His Equal

Nylund sings in equal measure, though thinner. Her timing and articulation were fastidious and she groomed her passion with aptness. More than the Boston performance, she stepped further forward in her role, present and personable to Kaufmann’s beckoning words. She turned to him, she smiled back at him. Their chemistry was palpable.

The subsequent sequences further elucidated Wagner’s lavish articulation of the score – but instead of the opening volume as initial coming together, Wagner shows them tunneling into more intimate feelings. Articulated ecstasy, Kaufmann’s  “O sink herneider…” was an exquisite caress of tone, matching deeper and deeper feeling. Their sounds rose as if out of beyond, probably as Wagner wanted.

Wooing the Orchestra

Nelsons kept wooing his orchestra, the horns, the sweeping violins, like a great bird, hovering, coaxing, ever at the service of the music, which brought forth more and more the vortex of love, the life force of the whole performance. He aligned the musicians with word and story, song and substance with extraordinary tempi and volume. One bar melting into another almost effortlessly.

Brangaene, sung mightily by Japanese mezzo, Mihoko Fujimura, brought us into the handmaid’s wish to protect Isolde and the lover. Her rich mezzo swelled as she aimed to protect them, especially in the off-stage warning.

Marke, sung by German bass Georg Zeppenfeld, was haunting, thoughtful, and mournful, yet generous in sound as he ached with Tristan’s betrayal.

Melot, sung by Welsh tenor, Andrew Rees, came through with an appropriate sting. While he doesn’t sing much, his words are the lynchpin of the remaining action. Tristan himself is stung by the turnaround of Melot’s prior loyalty, while Kurwenal, sung by baritone David Kravitz evinced his own loyalty in his warning and the grief to come in Act three.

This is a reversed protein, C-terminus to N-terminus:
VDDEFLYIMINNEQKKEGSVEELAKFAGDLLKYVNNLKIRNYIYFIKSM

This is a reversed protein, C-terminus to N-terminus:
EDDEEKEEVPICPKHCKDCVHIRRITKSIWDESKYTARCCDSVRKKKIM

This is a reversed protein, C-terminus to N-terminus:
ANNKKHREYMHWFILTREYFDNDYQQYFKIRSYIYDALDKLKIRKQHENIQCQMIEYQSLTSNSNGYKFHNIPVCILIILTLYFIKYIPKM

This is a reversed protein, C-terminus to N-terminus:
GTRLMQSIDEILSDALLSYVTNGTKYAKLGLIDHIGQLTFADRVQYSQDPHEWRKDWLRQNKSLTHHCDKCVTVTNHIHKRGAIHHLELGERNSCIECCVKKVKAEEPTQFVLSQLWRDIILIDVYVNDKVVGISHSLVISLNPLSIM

All Together

The Act two finale brought a dark and almost violent shift. Here is the culmination; here is where night meets light and comes down. Kaufmann’s Tristan shifted even further. Clear in his own guilt and his own “explanation” as being beyond reason, the tone of voice and the steadiness of posture, were full of conviction. Here was the descent of night into day, of passion into the light of restitution of its values. By the end of the Act, passion is not spent but channeled into another realm which he sustains with aplomb: his fate is inevitable, responsibility taken, and expectancy descending now into the demise to come. The ardent love dream, while not defiled, is defined, no longer boundless and infinite. We were stuck as Nelsons rang the sound like a resonant piercing of the whole. The death, the lovers proclaimed earlier, will turn from dream and aspiration into reality. Only, under Nelsons’ wand at Carnegie last night, did we not have it to endure.

Act three is yet to come, hopefully soon with Kaufmann in the lead role.